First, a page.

Next page . . . . Previous page . . . . Speeches . . . . Contents . . . . Sittings . . . . PDF . . . . Video

Legislative Assembly for the ACT: 2010 Week 14 Hansard (Tuesday, 7 December 2010) . . Page.. 5807 ..

Attempts at voluntary measures have unfortunately failed in the past. As Minister Corbell has pointed out, despite the presence of a voluntary retailer code of practice, usage of plastic bags increased by 10 million bags between 2005 and 2007. I am also satisfied that new retailers will be assisted with compliance by ORS. We have just seen a similar situation with the introduction of new signage requirements for retail eggs. ORS has worked with retailers that were not complying and ensured that they complied; there has been no resort to the use of criminal sanctions. ORS does retain the ability, though, to fine a retailer if this is required to ensure compliance in this case. I believe that criminal sanctions are similarly appropriate in the case of plastic bags.

As I have said before, this is legislation to change behaviour, not to fine anybody. I agree with Minister Corbell’s explanation in relation to a due diligence defence. I accept his reasons that due diligence is not necessary in relation to the plastic bag offences in this bill, given that the offences are not ones that directly deal with “harm caused” or “risk of harm caused”. As Mr Corbell also noted, a corporation does retain the “mistake of fact” defence for a strict liability offence.

I will briefly touch on some of the matters that Mr Seselja touched on. He spoke about the throwaway nature of plastic bags and said that this is one of the reasons that we wanted to regulate them. Yes, he is quite right; this is one of the reasons we wanted to regulate them. As Mr Seselja did so rightly point out, one of the reasons we wanted to regulate them is that we are concerned about consumption. The latest copy of the State of the Environment Report by the commissioner for the environment said that the ACT’s inhabitants had, on average, a global footprint of 8.4 global hectares. That means that it takes 8.4 average global hectares to support the lifestyle of each and every one of us in the ACT. Unfortunately, if we look at the average number of global hectares available in the world, there are only 1.9.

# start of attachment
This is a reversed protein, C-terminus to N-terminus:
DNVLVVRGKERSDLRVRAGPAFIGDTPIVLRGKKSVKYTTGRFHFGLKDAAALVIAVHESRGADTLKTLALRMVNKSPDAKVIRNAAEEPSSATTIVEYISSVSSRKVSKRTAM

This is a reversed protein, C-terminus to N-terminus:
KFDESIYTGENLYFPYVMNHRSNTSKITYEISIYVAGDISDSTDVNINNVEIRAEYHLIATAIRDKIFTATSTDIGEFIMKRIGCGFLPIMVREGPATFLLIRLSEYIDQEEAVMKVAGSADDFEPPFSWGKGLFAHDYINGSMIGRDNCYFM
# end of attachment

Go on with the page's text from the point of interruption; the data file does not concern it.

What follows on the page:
In other words, the ACT needs to look at ways of reducing its consumption. The use of plastic bags is a very appropriate, very easy way for us to reduce our consumption. This is very appropriate legislation. I am very pleased that the government has introduced it in response to an item in the parliamentary agreement with the Labor Party, and I commend the bill to the Assembly.

MR SMYTH (Brindabella) (11.21): In speaking to the business community, the big concern on this bill is the lack of consultation. Yet again, we have got a minister who makes pronouncements without consultation and then, when the business community react, they get sent letters or emails saying, “Here we are consulting with you now.” Consultation does not occur after the fact. If you are genuine in your consultation and you are genuine in the approach that you want to take and you actually believe in your case, then you would go out and you would have these discussions with affected industries before you start.

I guess when you do not have a regulatory impact statement it is very hard to go out and consult. And that is the problem with this bill as it stands before us. We, as members of the Assembly, are unaware of what the government understands of the impact that this legislation will have. If it is a positive impact, then I am sure the government would have dropped the regulatory impact statement.

Next page . . . . Previous page . . . . Speeches . . . . Contents . . . . Sittings . . . . PDF . . . . Video